OpenAI's DALL·E 2 generates AI images that are sometimes biased or NSFW
Plus: SoundCloud acquires startup for better algorithmic curated playlists
In brief OpenAI's image-generation model DALL·E 2 may be fun to play with but it exhibits common stereotypes, biases, and can create NSFW pictures making it risky to deploy in the real world, experts have warned.
"Without sufficient guardrails, models like DALL·E 2 could be used to generate a wide range of deceptive and otherwise harmful content, and could affect how people perceive the authenticity of content more generally," the upstart admitted. "DALL·E 2 additionally inherits various biases from its training data, and its outputs sometimes reinforce societal stereotypes."
Given the prompt containing the words "flight attendant," for example, tends to skew the model into producing images of women, whereas "builders" will show mostly men. But that's not the only concern, according to The Guardian.
Trained on images scraped on the internet, DALL·E 2 can sometimes create works that include trademarked logos or characters leading some to question if it will raise copyright issues in the future.
DALL·E 2 is only available to select developers and artists right now for testing purposes. OpenAI wants to see how the tool behaves and assess its level of risk before it is made available as a commercial API like its text-generation system GPT-3.
Can AI express its understanding of the physical world with text?
Researchers from MIT have trained a neural network to automatically annotate video and audio data using text.
Alexander Liu, a graduate student at the American university's Computer Science and Artificial Intelligence Laboratory, said the project teaches machines to better understand multiple data formats.
"The main challenge here is, how can a machine align those different modalities?" Liu said in a statement. "As humans, this is easy for us. We see a car and then hear the sound of a car driving by, and we know these are the same thing. But for machine learning, it is not that straightforward."
Liu and his colleagues trained a system to ingest raw data and encode features from the sample into an array of numbers. These data points represent different words describing a specific action. Trained on a limited number of videos, the model can choose between 1,000 words to describe it. For example, it should correctly label a video with the verb "crying" if it detects the sight and sounds of a baby sobbing.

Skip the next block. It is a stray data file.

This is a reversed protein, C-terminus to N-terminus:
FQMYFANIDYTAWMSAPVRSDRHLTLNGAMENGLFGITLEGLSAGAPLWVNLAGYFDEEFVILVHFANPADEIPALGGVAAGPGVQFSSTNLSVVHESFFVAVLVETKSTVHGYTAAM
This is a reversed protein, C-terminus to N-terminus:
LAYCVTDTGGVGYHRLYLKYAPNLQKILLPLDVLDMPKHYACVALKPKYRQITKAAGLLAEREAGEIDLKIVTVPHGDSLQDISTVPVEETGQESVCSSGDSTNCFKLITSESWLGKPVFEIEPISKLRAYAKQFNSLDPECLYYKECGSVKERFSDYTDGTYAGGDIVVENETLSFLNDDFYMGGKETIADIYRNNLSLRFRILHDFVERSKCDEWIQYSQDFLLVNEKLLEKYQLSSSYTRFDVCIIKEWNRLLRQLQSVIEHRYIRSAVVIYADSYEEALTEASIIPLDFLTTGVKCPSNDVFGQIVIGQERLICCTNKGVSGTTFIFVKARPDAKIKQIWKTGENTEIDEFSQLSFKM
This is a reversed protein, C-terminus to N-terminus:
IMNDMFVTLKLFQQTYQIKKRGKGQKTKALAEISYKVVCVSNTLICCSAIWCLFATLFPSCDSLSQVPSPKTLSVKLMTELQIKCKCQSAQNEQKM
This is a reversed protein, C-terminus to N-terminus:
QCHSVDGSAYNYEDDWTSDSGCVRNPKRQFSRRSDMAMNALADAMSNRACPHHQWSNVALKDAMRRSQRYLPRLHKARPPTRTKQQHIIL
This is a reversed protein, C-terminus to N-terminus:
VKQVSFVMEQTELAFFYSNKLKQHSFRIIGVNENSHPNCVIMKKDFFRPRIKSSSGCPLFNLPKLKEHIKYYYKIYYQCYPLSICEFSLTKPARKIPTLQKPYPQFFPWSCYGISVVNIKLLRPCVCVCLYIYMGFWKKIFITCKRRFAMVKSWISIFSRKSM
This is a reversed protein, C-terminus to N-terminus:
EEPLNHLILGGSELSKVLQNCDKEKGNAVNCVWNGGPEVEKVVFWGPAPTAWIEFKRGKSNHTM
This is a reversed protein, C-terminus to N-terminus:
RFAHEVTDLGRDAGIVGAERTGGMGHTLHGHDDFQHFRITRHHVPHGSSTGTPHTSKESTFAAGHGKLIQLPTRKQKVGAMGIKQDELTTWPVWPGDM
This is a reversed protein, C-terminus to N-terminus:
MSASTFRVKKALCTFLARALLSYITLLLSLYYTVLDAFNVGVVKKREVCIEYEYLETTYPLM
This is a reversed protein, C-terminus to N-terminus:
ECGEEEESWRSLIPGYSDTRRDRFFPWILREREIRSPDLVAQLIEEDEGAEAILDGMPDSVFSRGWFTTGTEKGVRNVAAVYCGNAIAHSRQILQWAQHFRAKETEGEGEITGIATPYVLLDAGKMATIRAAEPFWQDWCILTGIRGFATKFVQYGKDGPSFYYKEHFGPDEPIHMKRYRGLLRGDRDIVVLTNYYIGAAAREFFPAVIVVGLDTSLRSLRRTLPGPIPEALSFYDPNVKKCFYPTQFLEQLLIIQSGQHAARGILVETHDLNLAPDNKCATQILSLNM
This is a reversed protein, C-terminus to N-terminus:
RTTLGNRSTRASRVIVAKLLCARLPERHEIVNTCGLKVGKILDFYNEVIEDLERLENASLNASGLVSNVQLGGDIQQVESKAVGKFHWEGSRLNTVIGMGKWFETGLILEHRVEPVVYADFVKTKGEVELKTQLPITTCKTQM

AI lacks knowledge of the real physical world if it is limited to processing one type of data, like text. The researchers believe that by giving machines the ability to recognize objects and express concepts in language, it'll one day help robots better understand their environment. You can read a paper describing the project here.
Soundcloud snaps up music AI startup to predict top hits
Indie music platform Soundcloud has acquired Musiio, makers of machine-learning software that promises to automatically listen to songs and predict whether they'll become popular or not, it announced this week.
Musicians can upload their tracks to SoundCloud, and some have managed to attract attention and win record deals. The site is less curated than other mainstream platforms like Spotify or Apple Music; listeners have to explore more to find music they like. SoundCloud is hoping Musiio's tools will make this process easier.
"SoundCloud hosts more music from more creators than any platform on the planet," its president said in a statement. "Acquiring Musiio accelerates our strategy to better understand how that music is moving in a proprietary way, which is critical to our success."
Musiio has built a neural network capable of processing audio tracks to extract features from a particular song, analyzing things like its tempo or energy to automatically label its genre and sound. These, in turn, can help auto-curate playlists based on songs Soundcloud listeners already like helping them discover new artists they might have never come across before, it's claimed. ®